Philip laughed. Herve wondered why. It was a stupid, cheesy story, but it was all Herve could think of to keep him entertained. They sat in the middle of an abandoned soccer field, in the middle of what used to be Los Angeles. One of the Red Cross workers shone a flashlight on their play. “Can you keep it down, please? We have sick people who need rest.”
Herve touched the young woman’s arm with his fingertips. He leaned close. “Please. He hasn’t laughed in days,” Herve said.
The girl sighed. “Who has?” She looked like she hadn’t slept, either.
“I didn’t say stop. Just keep it down. Or…” She turned off the flashlight to conserve the batteries. “You can go over by the fire pits. Most people over there are still awake.”
“Thank you, young lady.”
He made his squeaky puppet voice and waved them at her. “Thank you, thank you!” She laughed. Herve nodded. “See? Everyone needs some laughter.”
Herve picked up Philip and carried him over to the fire pits. The woman led the way, stepping around tents and huddled refugees using the flashlight. Herve wasn’t thankful that the Big One had struck, but he was thankful that God had chosen for it to happen in summer. The nights were cool but not unbearable.
Around the fire, a little girl sat in her mother’s arms as her mother read to her. Her mother used a magnifying glass instead of glasses. A bookish-looking elderly man was sharpening wicked-looking arrows using a stone. A man in a Red Cross uniform was teaching someone twice his age how to do first aid. They sat on an air mattress, and nudged over to invite them to sit.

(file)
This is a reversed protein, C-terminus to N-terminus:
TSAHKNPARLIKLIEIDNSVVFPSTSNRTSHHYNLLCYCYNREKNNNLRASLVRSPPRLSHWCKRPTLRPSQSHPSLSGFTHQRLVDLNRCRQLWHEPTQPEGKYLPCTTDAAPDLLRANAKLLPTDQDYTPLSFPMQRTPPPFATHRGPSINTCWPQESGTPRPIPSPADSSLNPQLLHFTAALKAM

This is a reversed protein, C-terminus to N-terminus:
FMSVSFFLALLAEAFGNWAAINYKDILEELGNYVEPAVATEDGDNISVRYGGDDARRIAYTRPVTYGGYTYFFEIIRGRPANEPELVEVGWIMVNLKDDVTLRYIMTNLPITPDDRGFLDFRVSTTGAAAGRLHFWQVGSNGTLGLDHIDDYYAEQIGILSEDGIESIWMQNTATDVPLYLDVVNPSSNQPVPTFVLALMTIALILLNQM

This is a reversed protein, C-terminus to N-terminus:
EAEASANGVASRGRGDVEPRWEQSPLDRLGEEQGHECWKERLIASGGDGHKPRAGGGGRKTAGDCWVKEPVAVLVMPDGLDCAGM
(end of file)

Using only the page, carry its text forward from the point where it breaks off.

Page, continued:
The woman shook Herve’s hand and pat Philip on the head. “You two have a good night.”
“Won’t you join us?” Herve said.
“There’s a whole story,” Philip finally said. Herve covered his mouth. His heart sang. Philip would laugh, but he had barely spoken to anyone besides his father since the earthquake.
The woman noticed the look on Herve’s face. She crouched down and looked Philip in the eyes. “I’ll stay for a quick story. Then I need to go see if other people are okay, too. How’s that?”
Philip nodded. Herve’s eyes sparkled as he began the play.
Tonight’s post came from a roll of Rory’s story cubes: a mask (Herve’s trying to hold it all together), comedy and tragedy (the play), a flashlight, a tree (wood, the fire pits), a magnifying glass, an arrow, a sheep (I imagined a big, white, soft cushion, which led to the air mattress), and then two that I didn’t use: a bridge and a shooting star.
Photo credit: “Paper Finger Puppets” from Scribbled. Used without permission.